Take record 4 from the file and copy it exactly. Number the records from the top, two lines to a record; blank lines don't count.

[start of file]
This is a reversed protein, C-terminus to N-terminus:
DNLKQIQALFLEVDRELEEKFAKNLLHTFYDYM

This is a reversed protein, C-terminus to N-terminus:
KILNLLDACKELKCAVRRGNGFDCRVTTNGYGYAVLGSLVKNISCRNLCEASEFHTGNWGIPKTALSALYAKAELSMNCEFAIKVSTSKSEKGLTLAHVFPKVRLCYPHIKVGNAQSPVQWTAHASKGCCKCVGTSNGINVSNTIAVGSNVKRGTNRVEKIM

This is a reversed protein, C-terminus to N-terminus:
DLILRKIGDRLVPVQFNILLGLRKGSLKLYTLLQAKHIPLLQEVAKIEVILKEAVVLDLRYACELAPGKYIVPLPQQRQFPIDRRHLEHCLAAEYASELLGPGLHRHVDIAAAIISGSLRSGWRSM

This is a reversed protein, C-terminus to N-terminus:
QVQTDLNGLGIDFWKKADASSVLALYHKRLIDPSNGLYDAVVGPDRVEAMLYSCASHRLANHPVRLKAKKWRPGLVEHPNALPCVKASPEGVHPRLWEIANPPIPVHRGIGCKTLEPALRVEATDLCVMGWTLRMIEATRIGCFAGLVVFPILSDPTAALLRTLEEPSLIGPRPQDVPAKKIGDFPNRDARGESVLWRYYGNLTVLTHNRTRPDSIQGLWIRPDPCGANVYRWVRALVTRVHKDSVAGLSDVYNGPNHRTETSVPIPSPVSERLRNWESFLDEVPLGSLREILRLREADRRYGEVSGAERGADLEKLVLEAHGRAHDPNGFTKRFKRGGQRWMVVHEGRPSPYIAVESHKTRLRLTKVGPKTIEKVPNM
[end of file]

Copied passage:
This is a reversed protein, C-terminus to N-terminus:
QVQTDLNGLGIDFWKKADASSVLALYHKRLIDPSNGLYDAVVGPDRVEAMLYSCASHRLANHPVRLKAKKWRPGLVEHPNALPCVKASPEGVHPRLWEIANPPIPVHRGIGCKTLEPALRVEATDLCVMGWTLRMIEATRIGCFAGLVVFPILSDPTAALLRTLEEPSLIGPRPQDVPAKKIGDFPNRDARGESVLWRYYGNLTVLTHNRTRPDSIQGLWIRPDPCGANVYRWVRALVTRVHKDSVAGLSDVYNGPNHRTETSVPIPSPVSERLRNWESFLDEVPLGSLREILRLREADRRYGEVSGAERGADLEKLVLEAHGRAHDPNGFTKRFKRGGQRWMVVHEGRPSPYIAVESHKTRLRLTKVGPKTIEKVPNM